Facebook’s Libra Cryptocurrency: A Threat to Privacy and Competition

Andrea Image
ByAndrea
June 25,2019

Libra, Facebook’s new cryptocurrency, is awaiting a hearing before the U.S. Senate Committee on Banking, Housing, and Urban Affairs. The July 16 meeting will be held at 10 a.m. EST, and as of yet, no information about witnesses has been released. The hearing will be broadcast to the public.

The goal is to examine “Facebook’s Proposed Digital Currency and Data Privacy Considerations.” Libra’s features, business plan, and potential risks will undergo close scrutiny at the hands of the Congress members, and any further work on Libra will likely be delayed.

Facebook characterized Libra as a “global currency and financial infrastructure,” a digital asset powered by Facebook’s new version of blockchain. Facebook claims its ambition with Libra comes down to reaching 1.7 billion people worldwide who still don’t have access to a bank account.

Still, the Banking Committee has met Facebook’s seemingly altruistic plan with caution. In an open letter they published last month, the Committee demanded answers about Facebook’s work on Libra: how it works, and whether Facebook sought any input from market watchdogs and regulators before putting it in motion.

Even before Facebook went public with its vision for a global cryptocurrency, it sparked the interest of the Congress with its social media monopoly. Together with Google, Facebook controls 82% of the digital advertising market. This monopolization has triggered an antitrust investigation that will dig deep into Facebook’s Google’s, and Amazon’s anti-competitive behavior. 

Currently, banks and financial institutions have limited access to personal information and data. If Facebook, a company which holds more personal data than most governments, establishes Libra, it will significantly diminish other organizations’ chances at the consumer payment market. Facebook’s Libra project threatens to increase its monopolistic efforts to the financial market exponentially, in keeping with Facebook’s monopolistic business style.

Still, killing off payment market competitors is not the officials’ only concern. Privacy has become a burning issue after a series of data theft and data leakage controversies, and the Cambridge Analytica scandal. Its insight into consumer purchasing habits and patterns is unprecedented; if Facebook successfully mints its own coin, the public would get a chance to witness the greatest anti-competitive trust case in history.

Following today’s news on U.S. Senate Committee on Banking, Housing, and Urban Affairs hearing, committee member and 2020 presidential candidate Sen. Elizabeth Warren tweeted: “Facebook has too much power and a terrible track record when it comes to protecting our private information. We need to hold them accountable—not give them the chance to access even more user data. #BreakUpBigTech.”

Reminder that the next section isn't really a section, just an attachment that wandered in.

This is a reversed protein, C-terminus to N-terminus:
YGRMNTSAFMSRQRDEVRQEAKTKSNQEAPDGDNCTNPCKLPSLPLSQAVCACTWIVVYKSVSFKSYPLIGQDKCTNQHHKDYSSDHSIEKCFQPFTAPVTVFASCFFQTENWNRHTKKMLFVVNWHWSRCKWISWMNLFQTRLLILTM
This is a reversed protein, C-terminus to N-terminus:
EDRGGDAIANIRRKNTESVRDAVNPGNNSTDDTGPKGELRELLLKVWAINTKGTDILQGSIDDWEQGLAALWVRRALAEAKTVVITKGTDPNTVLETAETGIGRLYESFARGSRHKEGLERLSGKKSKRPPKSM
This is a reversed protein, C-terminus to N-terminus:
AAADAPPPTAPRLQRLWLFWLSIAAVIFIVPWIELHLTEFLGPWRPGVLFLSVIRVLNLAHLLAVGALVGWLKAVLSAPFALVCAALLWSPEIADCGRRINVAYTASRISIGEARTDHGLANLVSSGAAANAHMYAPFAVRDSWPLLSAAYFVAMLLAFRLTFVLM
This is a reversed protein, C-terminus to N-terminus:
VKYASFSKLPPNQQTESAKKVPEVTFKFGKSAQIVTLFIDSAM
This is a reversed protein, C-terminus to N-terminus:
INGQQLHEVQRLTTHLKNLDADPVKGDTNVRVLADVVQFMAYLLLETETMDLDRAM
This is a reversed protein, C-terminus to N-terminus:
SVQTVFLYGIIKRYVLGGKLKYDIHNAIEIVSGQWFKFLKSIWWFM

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After unveiling their new cryptocurrency project on Tuesday, Facebook is experiencing pushback from both U.S. and European lawmakers. The launch is facing heavy scrutiny and some of the officials calling for it to be put on indefinite hold. Facebook has recently announced the release of Libra, a blockchain project that will involve a consortium of big companies such as Visa, MasterCard, PayPal, Uber, and Spotify. The currency is meant to enable cheap and easy payments all around the world, and it will be marketed primarily to developing countries. As soon as the tech giant published its white paper on Libra, politicians were quick to voice their concerns. Maxine Waters, the Democratic congresswoman and House Financial Services Committee Chairwoman gave a press statement that was picked up by multiple news outlets: “With the announcement that it plans to create a cryptocurrency, Facebook is continuing its unchecked expansion and extending its reach into the lives of its users."She continued with a demand for Facebook to put project Libra on hold: "Given the company's troubled past, I am requesting that Facebook agree to a moratorium on any movement forward on developing a cryptocurrency until Congress and regulators have the opportunity to examine these issues and take action.”After the statement, a Facebook spokesperson was asked for comment. "We look forward to responding to lawmakers' questions as this process moves forward," they stated, implying that the company doesn’t plan to cease the development. Given Facebook’s history of scandal and the antitrust investigation they are currently being subjected to, both Republican and Democratic officials are reluctant to give the company free reign and allow them even more power to control the market. In Europe, government representatives are similarly opposed to the idea. “It can’t and it must not happen,” the French Finance Minister, Bruno Le Maire, claimed in an interview for Bloomberg. A German member of the European Parliament also stated that Facebook is at risk of becoming a “shadow bank” and that they “must not be allowed to operate in a regulatory nirvana when introducing virtual currencies.”U.S. Senator Sherrod Brown is also concerned about Facebook becoming too big and too powerful to control. He stated: “We cannot allow Facebook to run a risky new cryptocurrency out of a Swiss bank account without oversight. I'm calling on our financial watchdogs to scrutinize this closely to ensure users are protected." The social media company has had numerous issues in the past. Several privacy concerns were raised, the latest one related to a huge data leak that leaked millions of user records on cloud servers. With this new cryptocurrency, there are many concerns that Facebook will exploit users’ data without protecting their privacy.
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